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You are here: Home / UrbanGrowth, SMDA & RWA Plans & Activities / Government, UG, SMDA & RWA Statements / 2010 / The changing face of Redfern and Waterloo: Crime Down, Housing Prices Up, Jobs and Opportunity for the community

The changing face of Redfern and Waterloo: Crime Down, Housing Prices Up, Jobs and Opportunity for the community

Independent data shows that the partnership approach set up by the NSW Government and the local community is transforming Redfern and Waterloo reports this media release reports this media release from the NSW Premier on 15 February 2010.
The North Eveleigh Concept Plan

The North Eveleigh Concept Plan

The report card shows that all indicators for the renewal of Redfern and Waterloo are moving in the right direction: training and jobs numbers are up, housing demand is up, and crime has dropped significantly.

In 2001, the NSW Government made a commitment to the Redfern and Waterloo community to revitalise the area through a partnership approach, focusing on urban renewal, improved human services and job creation.

In 2004 the Government passed the Redfern Waterloo Act, creating the Redfern Waterloo Authority (RWA).

Police Statistics released today show that from 2008 to 2009 in the Redfern Local Area Command:

  • Robbery offences committed by Aboriginal and Torres Strait Islander (ATSI) juveniles fell 80 per cent;
  • Offences committed by ATSI juveniles fell 16.7 per cent; and
  • Offences committed by ATSI fell 15.1 per cent.

This complements the most recent statistics from the Bureau of Crime Statistics and Research, which shows that in the Redfern Local Area Command in the two years to September 2009:

  • Robbery without a weapon fell 27.6 per cent;
  • Robbery with a weapon not a firearm fell 48.8 per cent;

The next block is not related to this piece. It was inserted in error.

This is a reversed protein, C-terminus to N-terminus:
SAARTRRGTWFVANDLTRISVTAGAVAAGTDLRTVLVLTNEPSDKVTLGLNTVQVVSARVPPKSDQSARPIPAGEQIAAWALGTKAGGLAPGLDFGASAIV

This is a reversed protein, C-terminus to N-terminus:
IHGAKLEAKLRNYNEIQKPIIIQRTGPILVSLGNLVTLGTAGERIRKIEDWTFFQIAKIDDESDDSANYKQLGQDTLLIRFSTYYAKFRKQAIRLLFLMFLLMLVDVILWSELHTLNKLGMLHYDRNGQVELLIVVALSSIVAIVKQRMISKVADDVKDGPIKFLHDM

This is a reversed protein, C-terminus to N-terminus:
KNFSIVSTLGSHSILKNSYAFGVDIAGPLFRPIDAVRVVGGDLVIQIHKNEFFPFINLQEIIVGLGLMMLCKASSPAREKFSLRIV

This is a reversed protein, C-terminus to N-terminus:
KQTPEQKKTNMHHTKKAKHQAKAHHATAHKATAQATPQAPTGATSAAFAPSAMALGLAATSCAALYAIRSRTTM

• Motor vehicle theft fell 29.6 per cent; and
  • Steal from a person fell 36.8 per cent.

In a sign of investment confidence, Australian Property Monitors statistics show five years of strong growth in Redfern house prices, and two years of growth in Waterloo house prices. In particular, house prices in Redfern rose 12 per cent in 2009 and 6 per cent in Waterloo, despite the global economic conditions.

Between 2005 and 2009:

  • The median house price in Redfern increased from $547,000 to $757,000 (38 per cent); and
  • The median unit price in Redfern increased from $406,000 to $450,000 (11 per cent).
  • The median house price in Waterloo increased from $483,00 to $591,000 (22 per cent); and
  • The median unit price in Waterloo increased from $480,000 to $510,000 (6 per cent).

Other key achievements of the as a result of collaboration between the RWA and the community include:

  • 200 graduates in construction, hospitality and catering – more than 60 per cent directly entering the workforce or further education since 2006;
  • 500 job opportunities created principally in the construction fields through job brokerage services since 2005;
  • The relocation of Channel 7 to the Australian Technology Park, bringing approximately 2000 permanent jobs to the area;
  • Development of the new National Centre of Indigenous Excellence in Redfern, in partnership with the Federal Government;
  • Creating the Eveleigh Markets, which won the Sydney Morning Herald’s 2010 Foodies Award for the Best Markets in Sydney, bringing more than 3,000 people a week to the area.
  • Approval of the Aboriginal Housing Company’s Pemulwuy Project, a $60 million redevelopment of The Block in Redfern.

It is clear that a better relationship between Police and the Aboriginal community has significantly contributed to the reduction in crime in the local area.  A range of partnerships between Police and the community have been developed, including: